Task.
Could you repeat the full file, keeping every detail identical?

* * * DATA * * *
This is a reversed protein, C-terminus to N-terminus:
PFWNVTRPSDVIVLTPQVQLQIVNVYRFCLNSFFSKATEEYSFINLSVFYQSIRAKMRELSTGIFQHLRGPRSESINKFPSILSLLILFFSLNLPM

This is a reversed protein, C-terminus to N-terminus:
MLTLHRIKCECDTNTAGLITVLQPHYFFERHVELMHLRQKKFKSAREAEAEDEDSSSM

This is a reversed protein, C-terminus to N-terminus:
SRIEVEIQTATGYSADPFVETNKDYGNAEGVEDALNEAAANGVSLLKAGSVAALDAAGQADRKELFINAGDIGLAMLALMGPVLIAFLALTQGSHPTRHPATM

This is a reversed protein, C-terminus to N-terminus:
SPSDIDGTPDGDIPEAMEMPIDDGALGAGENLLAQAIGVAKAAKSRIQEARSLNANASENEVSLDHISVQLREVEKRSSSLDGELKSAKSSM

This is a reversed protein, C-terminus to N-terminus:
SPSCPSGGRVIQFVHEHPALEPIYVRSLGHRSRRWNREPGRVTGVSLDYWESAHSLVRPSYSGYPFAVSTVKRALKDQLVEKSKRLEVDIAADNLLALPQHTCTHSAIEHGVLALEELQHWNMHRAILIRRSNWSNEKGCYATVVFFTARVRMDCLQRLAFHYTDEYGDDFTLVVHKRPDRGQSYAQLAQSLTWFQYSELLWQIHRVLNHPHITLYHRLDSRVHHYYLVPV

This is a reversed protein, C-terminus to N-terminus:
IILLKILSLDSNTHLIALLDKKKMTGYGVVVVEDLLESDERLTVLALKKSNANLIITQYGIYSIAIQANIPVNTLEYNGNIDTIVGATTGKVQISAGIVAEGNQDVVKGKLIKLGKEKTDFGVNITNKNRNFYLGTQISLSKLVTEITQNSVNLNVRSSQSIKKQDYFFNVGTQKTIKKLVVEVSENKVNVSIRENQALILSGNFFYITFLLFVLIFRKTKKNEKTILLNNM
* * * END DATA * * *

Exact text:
This is a reversed protein, C-terminus to N-terminus:
PFWNVTRPSDVIVLTPQVQLQIVNVYRFCLNSFFSKATEEYSFINLSVFYQSIRAKMRELSTGIFQHLRGPRSESINKFPSILSLLILFFSLNLPM

This is a reversed protein, C-terminus to N-terminus:
MLTLHRIKCECDTNTAGLITVLQPHYFFERHVELMHLRQKKFKSAREAEAEDEDSSSM

This is a reversed protein, C-terminus to N-terminus:
SRIEVEIQTATGYSADPFVETNKDYGNAEGVEDALNEAAANGVSLLKAGSVAALDAAGQADRKELFINAGDIGLAMLALMGPVLIAFLALTQGSHPTRHPATM

This is a reversed protein, C-terminus to N-terminus:
SPSDIDGTPDGDIPEAMEMPIDDGALGAGENLLAQAIGVAKAAKSRIQEARSLNANASENEVSLDHISVQLREVEKRSSSLDGELKSAKSSM

This is a reversed protein, C-terminus to N-terminus:
SPSCPSGGRVIQFVHEHPALEPIYVRSLGHRSRRWNREPGRVTGVSLDYWESAHSLVRPSYSGYPFAVSTVKRALKDQLVEKSKRLEVDIAADNLLALPQHTCTHSAIEHGVLALEELQHWNMHRAILIRRSNWSNEKGCYATVVFFTARVRMDCLQRLAFHYTDEYGDDFTLVVHKRPDRGQSYAQLAQSLTWFQYSELLWQIHRVLNHPHITLYHRLDSRVHHYYLVPV

This is a reversed protein, C-terminus to N-terminus:
IILLKILSLDSNTHLIALLDKKKMTGYGVVVVEDLLESDERLTVLALKKSNANLIITQYGIYSIAIQANIPVNTLEYNGNIDTIVGATTGKVQISAGIVAEGNQDVVKGKLIKLGKEKTDFGVNITNKNRNFYLGTQISLSKLVTEITQNSVNLNVRSSQSIKKQDYFFNVGTQKTIKKLVVEVSENKVNVSIRENQALILSGNFFYITFLLFVLIFRKTKKNEKTILLNNM